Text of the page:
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 Principles of Chemical Science  posted by  duggu   on 2/2/2008  Add Courseware to favorites Add To Favorites  
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Cummins, Christopher, and Sylvia Ceyer, 5.112 Principles of Chemical Science, Fall 2005. (Massachusetts Institute of Technology: MIT OpenCourseWare),  (Accessed 09 Jul, 2010). License: Creative Commons BY-NC-SA

Linear combinations of atomic orbitals for tetrahedral methane.

Linear combinations of H 1s atomic orbitals that match nodal properties of C 2p atomic orbitals for tetrahedral methane. (Figure by MIT OCW.)

Course Highlights

This course features a full set of video lectures.

Course Description

5.112 is an introductory chemistry course for students with an unusually strong background in chemistry. Knowledge of calculus equivalent to 18.01 is recommended. Emphasis is on basic principles of atomic and molecular electronic structure, thermodynamics, acid-base and redox equilibria, chemical kinetics, and catalysis. The course also covers applications of basic principles to problems in metal coordination chemistry, organic chemistry, and biological chemistry.

Special Features

  • Complete video lectures
  • Complete audio lectures

Technical Requirements

Special software is required to use some of the files in this course: .iv, .rm, and .mp3.


Amazon logo Help support MIT OpenCourseWare by shopping at! MIT OpenCourseWare offers direct links to to purchase the books cited in this course. Click on the Amazon logo to the left of any citation and purchase the book from, and MIT OpenCourseWare will receive up to 10% of all purchases you make. Your support will enable MIT to continue offering open access to MIT courses.


Amazon logo Atkins, Peter and Loretta Jones. Chemical Principles: The Quest for Insight. 3rd ed. New York, NY: W.H. Freeman and Company, 2004. ISBN: 9780716757016.

Amazon logo ———. Chemical Principles: The Quest for Insight/Student Study Guide and Solutions Manual. 3rd ed. New York, NY: W.H. Freeman and Company, 2004. ISBN: 9780716707400. (Bundled set. Amazon logo ISBN: 9780716762546.)


activities points
Three 1-hour Exams (100 points each) 300
Final Exam 300
Homework 100
Total 700

Academic Honesty

It is expected that students will maintain the highest standards of academic honesty.

With respect to homework assignments, it is expected that no student will turn in work that is not his or her own by copying the work of another student or by using the work or solutions from this course given in previous years. Discussion of approaches to solving the homework problems after attempting to work the problems independently, however, is permitted and encouraged.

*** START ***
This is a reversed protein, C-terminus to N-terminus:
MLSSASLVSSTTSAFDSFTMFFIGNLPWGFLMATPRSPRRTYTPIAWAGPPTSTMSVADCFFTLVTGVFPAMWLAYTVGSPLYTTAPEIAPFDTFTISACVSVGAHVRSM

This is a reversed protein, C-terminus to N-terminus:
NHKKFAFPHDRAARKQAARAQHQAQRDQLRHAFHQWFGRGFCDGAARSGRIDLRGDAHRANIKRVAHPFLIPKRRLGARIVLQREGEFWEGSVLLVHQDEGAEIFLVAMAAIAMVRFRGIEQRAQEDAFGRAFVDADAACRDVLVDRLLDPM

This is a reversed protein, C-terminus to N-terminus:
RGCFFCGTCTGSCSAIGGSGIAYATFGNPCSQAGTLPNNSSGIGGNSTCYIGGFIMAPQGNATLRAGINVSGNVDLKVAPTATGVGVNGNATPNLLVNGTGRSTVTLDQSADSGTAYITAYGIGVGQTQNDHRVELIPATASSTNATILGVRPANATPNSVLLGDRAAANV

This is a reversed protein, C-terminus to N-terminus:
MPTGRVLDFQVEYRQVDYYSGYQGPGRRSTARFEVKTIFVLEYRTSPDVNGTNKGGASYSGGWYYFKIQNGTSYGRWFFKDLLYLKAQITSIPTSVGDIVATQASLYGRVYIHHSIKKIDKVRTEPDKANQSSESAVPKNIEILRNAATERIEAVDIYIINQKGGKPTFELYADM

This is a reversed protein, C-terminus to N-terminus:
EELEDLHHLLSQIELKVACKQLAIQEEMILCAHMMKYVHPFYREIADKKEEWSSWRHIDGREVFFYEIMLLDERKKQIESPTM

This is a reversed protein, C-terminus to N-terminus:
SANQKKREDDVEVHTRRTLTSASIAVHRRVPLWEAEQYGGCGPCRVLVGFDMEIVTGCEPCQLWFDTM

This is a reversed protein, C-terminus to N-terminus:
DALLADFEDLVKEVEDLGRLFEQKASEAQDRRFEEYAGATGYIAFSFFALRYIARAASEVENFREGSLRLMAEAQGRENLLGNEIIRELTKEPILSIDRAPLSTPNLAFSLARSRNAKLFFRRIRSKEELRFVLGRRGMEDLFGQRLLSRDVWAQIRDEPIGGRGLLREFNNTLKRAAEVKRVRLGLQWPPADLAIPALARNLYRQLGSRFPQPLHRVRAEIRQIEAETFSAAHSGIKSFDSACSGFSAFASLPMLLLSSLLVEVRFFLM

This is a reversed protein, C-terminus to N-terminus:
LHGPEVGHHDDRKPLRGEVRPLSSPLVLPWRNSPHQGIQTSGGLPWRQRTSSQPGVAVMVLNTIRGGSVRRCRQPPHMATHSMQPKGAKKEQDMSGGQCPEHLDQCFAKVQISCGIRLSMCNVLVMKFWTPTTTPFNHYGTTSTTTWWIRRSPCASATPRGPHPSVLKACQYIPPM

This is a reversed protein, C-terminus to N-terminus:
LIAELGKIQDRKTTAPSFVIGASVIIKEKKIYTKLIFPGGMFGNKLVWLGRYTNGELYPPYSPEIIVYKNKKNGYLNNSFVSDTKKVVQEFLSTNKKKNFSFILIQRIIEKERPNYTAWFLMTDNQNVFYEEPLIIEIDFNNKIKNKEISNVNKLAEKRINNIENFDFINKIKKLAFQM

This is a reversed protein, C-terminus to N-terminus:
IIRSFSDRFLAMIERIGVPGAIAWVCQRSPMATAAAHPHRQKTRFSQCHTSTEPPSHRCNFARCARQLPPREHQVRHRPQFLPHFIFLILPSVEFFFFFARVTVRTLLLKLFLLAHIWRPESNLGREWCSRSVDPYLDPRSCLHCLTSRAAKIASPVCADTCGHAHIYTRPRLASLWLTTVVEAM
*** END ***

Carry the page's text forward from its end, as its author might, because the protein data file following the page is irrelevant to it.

It is expected that during a test or examination, a student will not:

  1. Accept or use information of any kind from other students.
  2. Represent the work of another student as his or her own.
  3. Use aids to memory other than those expressly permitted by the examiner.

Following a test or examination, a student will not try to deceive teachers or graders by misrepresenting or altering his or her previous work. In advance of a test or exam, a student will not knowingly obtain access to the exam questions.

Departures from the above standards are contrary to fundamental principles of MIT and of the larger scientific community. Such departures are considered serious offenses for which disciplinary penalties, including suspension and expulsion, can be imposed.



Lec #1-18 are taught by Professor Sylvia Ceyer. Lec #19-36 are taught by Professor Christopher Cummins.

Lec # topics key dates
1 Atomic Theory of Matter  
2 Discovery of Nucleus  
3 Wave-Particle Duality of Radiation and Matter  
4 Particle-Like Nature of Light  
5 Matter as a Wave Problem set 1 due
6 Schrödinger Equation for H Atom  
7 Hydrogen Atom Wavefunctions Problem set 2 due
8 P Orbitals  
9 Electronic Structure of Multielectron Atoms  
10 Periodic Trends in Elemental Properties Problem set 3 due
11 Why Wavefunctions are Important?  
  First Hour Exam  
12 Ionic Bonds - Classical Model and Mechanism  
13 Kinetic Theory - Behavior of Gases  
14 Distribution Molecular Energies Problem set 4 due
15 Internal Degrees of Freedom  
16 Intermolecular Interactions  
17 Polarizability Problem set 5 due
18 Thermodynamics and Spontaneous Change  
19 Molecular Description of Acids and Bases  
20 Lewis and Brønsted Acid-Base Concepts Problem set 6 due
21 Titration Curves and pH Indicators  
  Second Hour Exam  
22 Electrons in Chemistry: Redox Processes  
23 Cell Potentials and Free Energy  
24 Theory of Molecular Shapes Problem set 7 due
25 Valence Bond Theory  
26 Molecular Orbital Theory  
27 Molecular Orbital Theory for Diatomic Molecules Problem set 8 due
28 Molecular Orbital Theory for Polyatomic Molecules  
29-30 Crystal Field Theory Problem set 9 due on Lec #29
31 Color and Magnetism of Coordination Complexes  
  Third Hour Exam  
32 Coordination Complexes and Ligands  
33 Ligand Substitution Reactions: Kinetics  
34 Bonding in Metals and Semiconductors Problem set 10 due
35 Metals in Biology  
36 Nuclear Chemistry and the Cardiolite® Story     Tell A Friend